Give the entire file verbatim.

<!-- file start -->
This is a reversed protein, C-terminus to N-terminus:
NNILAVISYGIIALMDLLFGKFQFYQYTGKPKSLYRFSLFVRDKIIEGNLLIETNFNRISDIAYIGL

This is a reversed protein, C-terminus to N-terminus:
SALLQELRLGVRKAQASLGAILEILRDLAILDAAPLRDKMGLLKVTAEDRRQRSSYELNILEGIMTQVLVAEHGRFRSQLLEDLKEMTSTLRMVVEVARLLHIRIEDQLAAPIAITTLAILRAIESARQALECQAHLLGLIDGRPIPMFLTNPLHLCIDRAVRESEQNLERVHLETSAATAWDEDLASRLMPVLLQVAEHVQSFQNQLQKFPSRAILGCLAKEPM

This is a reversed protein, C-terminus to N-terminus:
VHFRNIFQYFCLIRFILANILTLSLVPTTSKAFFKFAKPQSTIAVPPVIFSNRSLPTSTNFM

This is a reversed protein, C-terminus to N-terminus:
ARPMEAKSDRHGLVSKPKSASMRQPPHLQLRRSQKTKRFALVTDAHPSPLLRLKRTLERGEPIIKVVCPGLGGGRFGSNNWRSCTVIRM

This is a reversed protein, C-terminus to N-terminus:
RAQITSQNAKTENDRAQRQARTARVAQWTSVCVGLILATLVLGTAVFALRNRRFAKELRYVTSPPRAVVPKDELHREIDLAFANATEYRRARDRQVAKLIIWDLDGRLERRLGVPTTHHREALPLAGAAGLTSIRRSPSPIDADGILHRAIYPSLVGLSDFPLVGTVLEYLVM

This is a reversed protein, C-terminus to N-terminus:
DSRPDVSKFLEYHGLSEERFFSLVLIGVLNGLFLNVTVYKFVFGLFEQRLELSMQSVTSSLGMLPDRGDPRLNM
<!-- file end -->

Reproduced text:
This is a reversed protein, C-terminus to N-terminus:
NNILAVISYGIIALMDLLFGKFQFYQYTGKPKSLYRFSLFVRDKIIEGNLLIETNFNRISDIAYIGL

This is a reversed protein, C-terminus to N-terminus:
SALLQELRLGVRKAQASLGAILEILRDLAILDAAPLRDKMGLLKVTAEDRRQRSSYELNILEGIMTQVLVAEHGRFRSQLLEDLKEMTSTLRMVVEVARLLHIRIEDQLAAPIAITTLAILRAIESARQALECQAHLLGLIDGRPIPMFLTNPLHLCIDRAVRESEQNLERVHLETSAATAWDEDLASRLMPVLLQVAEHVQSFQNQLQKFPSRAILGCLAKEPM

This is a reversed protein, C-terminus to N-terminus:
VHFRNIFQYFCLIRFILANILTLSLVPTTSKAFFKFAKPQSTIAVPPVIFSNRSLPTSTNFM

This is a reversed protein, C-terminus to N-terminus:
ARPMEAKSDRHGLVSKPKSASMRQPPHLQLRRSQKTKRFALVTDAHPSPLLRLKRTLERGEPIIKVVCPGLGGGRFGSNNWRSCTVIRM

This is a reversed protein, C-terminus to N-terminus:
RAQITSQNAKTENDRAQRQARTARVAQWTSVCVGLILATLVLGTAVFALRNRRFAKELRYVTSPPRAVVPKDELHREIDLAFANATEYRRARDRQVAKLIIWDLDGRLERRLGVPTTHHREALPLAGAAGLTSIRRSPSPIDADGILHRAIYPSLVGLSDFPLVGTVLEYLVM

This is a reversed protein, C-terminus to N-terminus:
DSRPDVSKFLEYHGLSEERFFSLVLIGVLNGLFLNVTVYKFVFGLFEQRLELSMQSVTSSLGMLPDRGDPRLNM